BRI at 10: Some Hits and Misses


This paper looks at the transformative journey of China’s Belt and Road Initiative (BRI) since its inception in 2013. With a budget exceeding $1 trillion, the BRI has redefined global geopolitics, connecting over 70 countries across Asia, Europe, Africa, and Oceania. In addition to economic growth, BRI influences global supply chains, asserts technological dominance, and targets Eurasian trading markets. For a decade, it has contributed to global growth, economic growth, green energy, and infrastructure networks. The paper examines strategic challenges in the Indo-Pacific, highlights China’s military rise, and highlights economic concerns such as the Hambantota port in Sri Lanka advocating solutions for development sustainable means, and takes Japan’s infrastructure policy and explores global options. Providing a comprehensive analysis, the paper offers important insights for policymakers, scholars, and stakeholders in the evolving international network. India’s strategy includes leveraging China’s investments and ensuring national security through global cooperation and consensus building among stakeholders for the success of the BRI.


China’s BRI has significantly reshaped the global geopolitical landscape since its inception in 2013. It includes a wide array of projects, ranging from transportation and energy infrastructure to the development of ports, railways, oil and gas pipelines, and power grids, as well as plans for new economic corridors. The overarching goal of this initiative is to revitalize the historical Silk Road, forging economic ties and fostering development among participating nations across Eurasia and Africa. Two speeches by Chinese President Xi Jinping in 2013 set the stage for the BRI project, emphasizing the need for closer economic ties, cooperation, and the expansion of development space in the Eurasian region. The scale of the BRI’s influence is not to be underestimated, as it now involves 147 countries, encompassing two-thirds of the world’s population and 40 percent of global GDP.

While celebrated for promoting peace and cooperation, the BRI has faced criticism, notably for alleged “debt-trap diplomacy” in African projects. Some view the initiative as an assertion of China’s growing global power, with concerns raised about its true intentions. The United States, skeptical of Beijing’s actions, expressed apprehensions about regional development and military expansion implications. India remains cautious, refraining from endorsing the One Belt, One Road (OBOR) initiative as a “national Chinese initiative.” 

China’s Ambitious Path

The year 2012 and its past decade stand out as a crucial turning point in the beginning of the BRI. During this period, China found itself facing multifaceted challenges, including territorial and military conflicts in the South China Sea and the East China Sea, coupled with economic competition with the United States, summarized by the Trans-Pacific Partnership (TPP) negotiations. These external pressures were compounded by internal issues, such as industrial overcapacity and environmental pollution, which threatened the stability of the domestic economy.

The BRI’s global reach is staggering. By mid-2018, the Association of Southeast Asian Nations (ASEAN) member countries alone had already witnessed BRI projects valued at over $739.65 billion, signaling its profound influence in the region. Furthermore, the BRI’s expansion into Africa led to a significant tripling of loans from China to African nations between 2012 and 2019, underlining its growing impact on the African continent. Beyond that, the initiative has even extended its influence into South America, with China signing memoranda of understanding (MOUs) with seven countries in the region.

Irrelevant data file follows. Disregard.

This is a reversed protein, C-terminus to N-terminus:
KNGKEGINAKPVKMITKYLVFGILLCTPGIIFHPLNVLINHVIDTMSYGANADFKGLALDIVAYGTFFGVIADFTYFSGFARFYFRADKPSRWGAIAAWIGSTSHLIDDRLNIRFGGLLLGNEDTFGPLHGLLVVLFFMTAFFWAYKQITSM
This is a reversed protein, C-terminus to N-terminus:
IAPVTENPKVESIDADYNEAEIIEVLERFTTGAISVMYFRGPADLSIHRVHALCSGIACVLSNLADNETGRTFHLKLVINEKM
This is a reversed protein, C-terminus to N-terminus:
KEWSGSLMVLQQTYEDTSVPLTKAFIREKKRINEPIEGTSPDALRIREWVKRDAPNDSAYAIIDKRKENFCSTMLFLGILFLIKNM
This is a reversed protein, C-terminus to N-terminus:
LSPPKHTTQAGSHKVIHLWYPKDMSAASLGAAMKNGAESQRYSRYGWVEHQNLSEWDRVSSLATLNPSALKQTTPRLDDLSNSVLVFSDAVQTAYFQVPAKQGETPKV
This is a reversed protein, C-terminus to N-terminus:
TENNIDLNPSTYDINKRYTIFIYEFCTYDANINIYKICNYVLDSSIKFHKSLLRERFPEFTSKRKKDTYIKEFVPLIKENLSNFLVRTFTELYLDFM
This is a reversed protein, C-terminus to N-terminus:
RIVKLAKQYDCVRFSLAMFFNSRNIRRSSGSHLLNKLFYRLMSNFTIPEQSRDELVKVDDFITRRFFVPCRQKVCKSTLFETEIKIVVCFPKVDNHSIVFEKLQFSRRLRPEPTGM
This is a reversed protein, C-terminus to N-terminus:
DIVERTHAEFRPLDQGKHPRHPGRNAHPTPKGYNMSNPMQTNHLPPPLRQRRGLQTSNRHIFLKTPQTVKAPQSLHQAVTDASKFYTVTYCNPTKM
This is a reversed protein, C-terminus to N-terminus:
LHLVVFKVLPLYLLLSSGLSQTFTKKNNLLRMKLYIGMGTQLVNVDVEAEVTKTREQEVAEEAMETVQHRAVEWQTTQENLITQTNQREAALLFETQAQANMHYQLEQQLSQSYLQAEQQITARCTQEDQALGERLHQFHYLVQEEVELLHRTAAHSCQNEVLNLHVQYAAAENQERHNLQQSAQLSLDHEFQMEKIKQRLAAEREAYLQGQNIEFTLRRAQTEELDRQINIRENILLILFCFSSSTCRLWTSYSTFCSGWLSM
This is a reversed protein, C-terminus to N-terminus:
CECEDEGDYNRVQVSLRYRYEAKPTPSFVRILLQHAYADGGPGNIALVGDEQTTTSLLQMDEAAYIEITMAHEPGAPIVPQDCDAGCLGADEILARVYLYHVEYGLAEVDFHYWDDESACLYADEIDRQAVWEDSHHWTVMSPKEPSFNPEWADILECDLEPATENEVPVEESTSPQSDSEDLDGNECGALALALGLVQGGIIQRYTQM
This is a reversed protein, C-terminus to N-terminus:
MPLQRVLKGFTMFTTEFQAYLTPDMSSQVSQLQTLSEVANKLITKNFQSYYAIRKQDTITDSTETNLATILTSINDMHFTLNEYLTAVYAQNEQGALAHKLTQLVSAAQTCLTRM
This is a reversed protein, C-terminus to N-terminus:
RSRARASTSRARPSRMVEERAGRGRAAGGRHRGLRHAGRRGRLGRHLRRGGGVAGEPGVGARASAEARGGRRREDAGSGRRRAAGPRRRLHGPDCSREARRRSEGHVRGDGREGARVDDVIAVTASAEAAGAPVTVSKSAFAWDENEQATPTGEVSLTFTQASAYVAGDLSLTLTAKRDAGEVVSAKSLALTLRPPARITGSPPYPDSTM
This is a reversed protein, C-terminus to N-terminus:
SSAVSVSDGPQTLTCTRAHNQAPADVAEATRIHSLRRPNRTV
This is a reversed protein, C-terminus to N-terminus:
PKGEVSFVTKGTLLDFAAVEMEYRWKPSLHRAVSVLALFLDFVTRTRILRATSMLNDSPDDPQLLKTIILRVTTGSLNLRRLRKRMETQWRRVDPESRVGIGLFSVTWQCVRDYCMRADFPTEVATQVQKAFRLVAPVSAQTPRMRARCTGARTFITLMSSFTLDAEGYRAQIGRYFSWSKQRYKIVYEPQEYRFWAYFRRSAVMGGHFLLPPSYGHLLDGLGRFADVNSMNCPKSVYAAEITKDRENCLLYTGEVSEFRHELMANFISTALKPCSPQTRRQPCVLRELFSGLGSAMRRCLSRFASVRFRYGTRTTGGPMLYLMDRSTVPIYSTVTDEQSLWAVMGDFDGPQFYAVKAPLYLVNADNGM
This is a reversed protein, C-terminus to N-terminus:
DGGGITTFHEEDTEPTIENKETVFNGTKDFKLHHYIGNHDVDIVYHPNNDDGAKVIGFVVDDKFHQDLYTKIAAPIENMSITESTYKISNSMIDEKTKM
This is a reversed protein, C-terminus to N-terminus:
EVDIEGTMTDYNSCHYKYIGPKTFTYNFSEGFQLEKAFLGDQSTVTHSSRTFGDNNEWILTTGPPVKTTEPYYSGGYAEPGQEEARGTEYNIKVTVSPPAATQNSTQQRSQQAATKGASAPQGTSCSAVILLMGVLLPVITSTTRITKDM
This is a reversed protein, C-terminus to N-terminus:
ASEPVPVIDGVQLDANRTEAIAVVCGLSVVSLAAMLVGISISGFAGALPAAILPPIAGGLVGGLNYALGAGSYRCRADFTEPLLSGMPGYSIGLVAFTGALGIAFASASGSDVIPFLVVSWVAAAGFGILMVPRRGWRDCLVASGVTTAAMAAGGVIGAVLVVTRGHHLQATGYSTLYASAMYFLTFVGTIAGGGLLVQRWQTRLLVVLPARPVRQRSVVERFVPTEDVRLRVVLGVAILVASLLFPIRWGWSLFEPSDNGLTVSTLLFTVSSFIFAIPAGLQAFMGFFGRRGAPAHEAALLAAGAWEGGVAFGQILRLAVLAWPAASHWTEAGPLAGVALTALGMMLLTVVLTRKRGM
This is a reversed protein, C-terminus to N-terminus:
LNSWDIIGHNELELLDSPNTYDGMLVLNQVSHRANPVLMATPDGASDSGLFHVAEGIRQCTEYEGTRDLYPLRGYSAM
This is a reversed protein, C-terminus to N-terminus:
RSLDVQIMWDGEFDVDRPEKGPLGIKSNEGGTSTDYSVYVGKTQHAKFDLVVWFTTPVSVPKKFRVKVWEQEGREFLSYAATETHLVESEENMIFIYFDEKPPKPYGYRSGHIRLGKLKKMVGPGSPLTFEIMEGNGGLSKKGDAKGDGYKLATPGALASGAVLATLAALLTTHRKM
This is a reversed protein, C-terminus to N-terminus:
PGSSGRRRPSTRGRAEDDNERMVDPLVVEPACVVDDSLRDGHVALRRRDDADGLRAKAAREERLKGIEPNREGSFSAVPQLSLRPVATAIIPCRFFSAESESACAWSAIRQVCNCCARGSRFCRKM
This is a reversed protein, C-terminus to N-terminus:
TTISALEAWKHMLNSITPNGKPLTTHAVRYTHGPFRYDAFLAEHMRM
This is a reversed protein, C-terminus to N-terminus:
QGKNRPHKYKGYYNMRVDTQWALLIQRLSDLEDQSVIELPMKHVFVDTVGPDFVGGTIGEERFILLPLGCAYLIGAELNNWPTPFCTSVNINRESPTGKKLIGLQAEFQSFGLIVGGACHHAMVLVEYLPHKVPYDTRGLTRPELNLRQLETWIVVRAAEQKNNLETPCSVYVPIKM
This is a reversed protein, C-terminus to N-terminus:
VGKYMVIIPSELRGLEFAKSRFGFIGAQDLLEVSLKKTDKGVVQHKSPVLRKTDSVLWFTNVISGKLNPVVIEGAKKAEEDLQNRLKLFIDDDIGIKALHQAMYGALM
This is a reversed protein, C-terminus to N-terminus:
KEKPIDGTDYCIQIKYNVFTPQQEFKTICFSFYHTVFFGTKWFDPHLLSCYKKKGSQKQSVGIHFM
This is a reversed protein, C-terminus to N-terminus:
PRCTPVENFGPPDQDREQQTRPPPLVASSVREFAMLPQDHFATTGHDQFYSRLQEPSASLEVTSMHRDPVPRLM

The BRI emerged as a strategic response to these challenges, reflecting a part of China’s broader strategic vision, often referred to as “China Goes West.” This vision aimed to de-escalate confrontations in maritime Asia by intensifying connectivity across Eurasian land, thereby providing an alternative route to economic expansion and influence. Chinese President Xi Jinping has signaled that the time has come for China to exert its strength and reclaim its historical place on the global stage. 

Source: Green Finance and Development Center, Green Belt and Road Initiative, Belt and Road Portal.

The graph presented in this study provides a visual representation of the expanding partnerships within the BRI over the years. It vividly illustrates the geographical progression of BRI participation, highlighting how the initiative began with the involvement of a limited number of countries and gradually expanded its reach. The graph portrays the early phase of BRI partnerships, primarily concentrated in Asia and a few European countries. Over time, the initiative expanded beyond Asia and Europe, making inroads into the African continent and South America.

The bar plot presented below portrays the participation of countries within the BRI segmented by income categories. The plot highlights that the early adoption of the BRI was predominantly by upper-middle-income countries, with their participation surging in 2015.  Conversely, the graph demonstrates a different trend for lower-middle-income, low-income, and high-income countries, with their participation surging in 2018. This indicates that, in contrast to upper-middle-income nations, these countries had a slightly delayed response to the BRI, with the peak of their engagement occurring later. This shift in timing reflects varying economic circumstances, political considerations, and infrastructure development needs across income categories.

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Author: Drishti